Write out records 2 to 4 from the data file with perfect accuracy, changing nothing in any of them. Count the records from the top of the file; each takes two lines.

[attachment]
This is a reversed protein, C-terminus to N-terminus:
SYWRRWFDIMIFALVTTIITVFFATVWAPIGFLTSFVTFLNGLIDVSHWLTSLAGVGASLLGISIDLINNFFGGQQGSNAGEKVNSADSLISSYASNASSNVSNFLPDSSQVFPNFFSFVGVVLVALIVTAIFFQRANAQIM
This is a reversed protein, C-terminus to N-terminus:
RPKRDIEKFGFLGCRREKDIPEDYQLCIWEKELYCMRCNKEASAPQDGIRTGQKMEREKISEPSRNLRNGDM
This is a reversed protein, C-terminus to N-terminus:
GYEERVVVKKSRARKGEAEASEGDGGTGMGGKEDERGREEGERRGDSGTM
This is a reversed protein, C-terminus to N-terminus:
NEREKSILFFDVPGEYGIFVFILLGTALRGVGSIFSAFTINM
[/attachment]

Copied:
This is a reversed protein, C-terminus to N-terminus:
RPKRDIEKFGFLGCRREKDIPEDYQLCIWEKELYCMRCNKEASAPQDGIRTGQKMEREKISEPSRNLRNGDM
This is a reversed protein, C-terminus to N-terminus:
GYEERVVVKKSRARKGEAEASEGDGGTGMGGKEDERGREEGERRGDSGTM
This is a reversed protein, C-terminus to N-terminus:
NEREKSILFFDVPGEYGIFVFILLGTALRGVGSIFSAFTINM